Commercial EV Charging Stations for NC Museum

Case: Commercial EV Charging Stations for NC Museum of Life and Science


Located close to downtown Durham, the Museum of Life and Science in North Carolina is one of the top family destinations in the state, receiving over 300,000 people annually. Due to the large expansion of electric vehicles in North Carolina, the Museum of Life and Science wanted to have some charging stations for their visitors in their parking lot.

In June of 2022, they upgraded their electrical panel by adding four 60A circuits to be able to add charging stations for their guests. However, their main concern was the available budget for the project and the reliability of the charging stations. Moreover, in a campus with over 84-acre their concern was not space, but that the charging stations were suitable for outdoor installations in their parking lot.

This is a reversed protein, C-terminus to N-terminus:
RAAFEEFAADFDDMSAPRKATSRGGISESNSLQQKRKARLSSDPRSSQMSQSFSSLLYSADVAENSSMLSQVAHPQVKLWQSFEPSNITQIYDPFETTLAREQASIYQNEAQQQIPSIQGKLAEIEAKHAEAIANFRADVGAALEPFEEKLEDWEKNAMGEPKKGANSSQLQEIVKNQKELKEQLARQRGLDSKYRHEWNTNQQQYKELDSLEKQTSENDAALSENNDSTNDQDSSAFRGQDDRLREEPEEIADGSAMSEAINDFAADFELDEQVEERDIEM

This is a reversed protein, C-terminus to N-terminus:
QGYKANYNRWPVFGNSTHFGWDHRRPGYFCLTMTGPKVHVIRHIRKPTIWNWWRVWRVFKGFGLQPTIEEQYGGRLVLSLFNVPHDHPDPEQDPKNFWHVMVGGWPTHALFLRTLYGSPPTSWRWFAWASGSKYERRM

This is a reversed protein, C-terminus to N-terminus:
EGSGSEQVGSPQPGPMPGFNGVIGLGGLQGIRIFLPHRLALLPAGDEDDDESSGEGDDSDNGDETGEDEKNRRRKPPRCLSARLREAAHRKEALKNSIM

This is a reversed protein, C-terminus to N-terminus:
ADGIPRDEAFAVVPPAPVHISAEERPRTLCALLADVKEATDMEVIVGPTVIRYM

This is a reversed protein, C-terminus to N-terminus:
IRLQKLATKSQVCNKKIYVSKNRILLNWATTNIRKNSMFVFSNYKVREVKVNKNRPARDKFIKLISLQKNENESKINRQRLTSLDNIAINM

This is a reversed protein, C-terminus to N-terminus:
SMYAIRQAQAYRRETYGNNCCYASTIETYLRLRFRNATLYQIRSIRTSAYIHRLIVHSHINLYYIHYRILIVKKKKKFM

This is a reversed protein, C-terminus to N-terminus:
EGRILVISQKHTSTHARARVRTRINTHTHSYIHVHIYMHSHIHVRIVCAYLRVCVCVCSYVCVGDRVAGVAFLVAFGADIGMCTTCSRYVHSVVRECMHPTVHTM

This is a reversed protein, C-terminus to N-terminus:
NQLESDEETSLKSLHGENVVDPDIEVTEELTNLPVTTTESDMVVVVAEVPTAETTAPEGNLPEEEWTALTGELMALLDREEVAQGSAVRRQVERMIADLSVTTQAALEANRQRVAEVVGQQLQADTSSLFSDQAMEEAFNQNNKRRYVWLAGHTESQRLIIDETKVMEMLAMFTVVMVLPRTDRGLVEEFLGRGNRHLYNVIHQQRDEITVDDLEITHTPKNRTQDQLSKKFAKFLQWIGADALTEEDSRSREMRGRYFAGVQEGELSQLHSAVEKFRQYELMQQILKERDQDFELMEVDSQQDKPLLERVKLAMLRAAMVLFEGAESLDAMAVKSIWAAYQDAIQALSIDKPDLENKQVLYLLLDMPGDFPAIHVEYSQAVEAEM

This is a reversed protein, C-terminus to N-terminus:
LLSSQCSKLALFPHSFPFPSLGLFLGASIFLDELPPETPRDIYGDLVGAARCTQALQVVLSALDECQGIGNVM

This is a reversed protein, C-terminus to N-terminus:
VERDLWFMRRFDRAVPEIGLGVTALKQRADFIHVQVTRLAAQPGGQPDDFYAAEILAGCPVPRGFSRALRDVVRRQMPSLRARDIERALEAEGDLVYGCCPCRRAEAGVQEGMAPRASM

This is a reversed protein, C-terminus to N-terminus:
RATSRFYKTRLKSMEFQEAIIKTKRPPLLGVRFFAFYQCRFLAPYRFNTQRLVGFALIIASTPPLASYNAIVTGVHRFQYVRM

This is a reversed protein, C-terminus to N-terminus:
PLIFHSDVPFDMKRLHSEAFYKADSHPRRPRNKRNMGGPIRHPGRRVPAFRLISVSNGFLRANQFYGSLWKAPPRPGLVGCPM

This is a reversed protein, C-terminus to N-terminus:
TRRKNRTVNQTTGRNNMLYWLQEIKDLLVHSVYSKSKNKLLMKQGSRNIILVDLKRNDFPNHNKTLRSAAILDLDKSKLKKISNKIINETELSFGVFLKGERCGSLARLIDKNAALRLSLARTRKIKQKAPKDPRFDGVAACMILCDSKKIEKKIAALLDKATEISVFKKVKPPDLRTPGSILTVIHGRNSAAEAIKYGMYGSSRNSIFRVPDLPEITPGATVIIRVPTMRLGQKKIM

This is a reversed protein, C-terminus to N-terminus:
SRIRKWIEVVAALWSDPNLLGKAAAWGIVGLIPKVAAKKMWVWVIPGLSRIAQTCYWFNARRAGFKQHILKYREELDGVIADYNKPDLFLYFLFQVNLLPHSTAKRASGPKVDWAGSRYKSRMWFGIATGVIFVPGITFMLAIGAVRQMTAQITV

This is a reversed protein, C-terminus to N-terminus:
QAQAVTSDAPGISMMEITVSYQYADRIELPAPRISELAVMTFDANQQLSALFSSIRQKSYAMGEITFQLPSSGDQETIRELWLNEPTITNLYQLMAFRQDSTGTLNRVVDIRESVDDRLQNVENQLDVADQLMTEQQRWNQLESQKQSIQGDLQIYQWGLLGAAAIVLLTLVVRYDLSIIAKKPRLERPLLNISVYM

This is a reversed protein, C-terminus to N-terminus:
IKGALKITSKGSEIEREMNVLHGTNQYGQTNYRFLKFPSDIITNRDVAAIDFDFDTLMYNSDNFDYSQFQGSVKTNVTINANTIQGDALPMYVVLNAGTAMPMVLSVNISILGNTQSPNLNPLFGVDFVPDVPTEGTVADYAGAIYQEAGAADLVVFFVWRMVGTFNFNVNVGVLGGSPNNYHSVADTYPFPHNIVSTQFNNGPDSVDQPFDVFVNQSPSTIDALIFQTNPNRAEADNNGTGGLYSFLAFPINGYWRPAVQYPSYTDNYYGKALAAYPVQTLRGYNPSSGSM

Cyber Switching consulted to install Dual CSE1 Commercial Pedestal Mounted and OCPP-compliant EV charging stations for the NC museum with Wi-Fi (due to strong Wi-Fi signal all over the parking lot). This charging station is rated for both indoor and outdoor installations thanks to its ETL listed type 3 enclosure, making it perfect for the Museum of Life and Science parking lot.

Using a 48A output current on each charging port, their guests are more than capable of getting their EVs charged enough to drive back home within their visit to Museum, which usually lasts about 2 hours.


NC Museum of Life and Science currently has two Cyber Switching Dual Charging stations installed with 4 charging ports for visitors to plug in their electric vehicles. These charging stations let the site host to save more $10k on the purchase of the charging and several thousand on subscription fees. Visitors now pay a usage-based price for their EV charging and have a dedicated charger installed in each of those 4 parking spaces.

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Nick Zamanov is a head of sales and business development at Cyber Switching. He is an expert in EV infrastructure space and he is an EV enthusiast since 2012, Since then Nick strongly believed that electric vehicles would eventually replace Internal Combustion Engine (ICE) cars.

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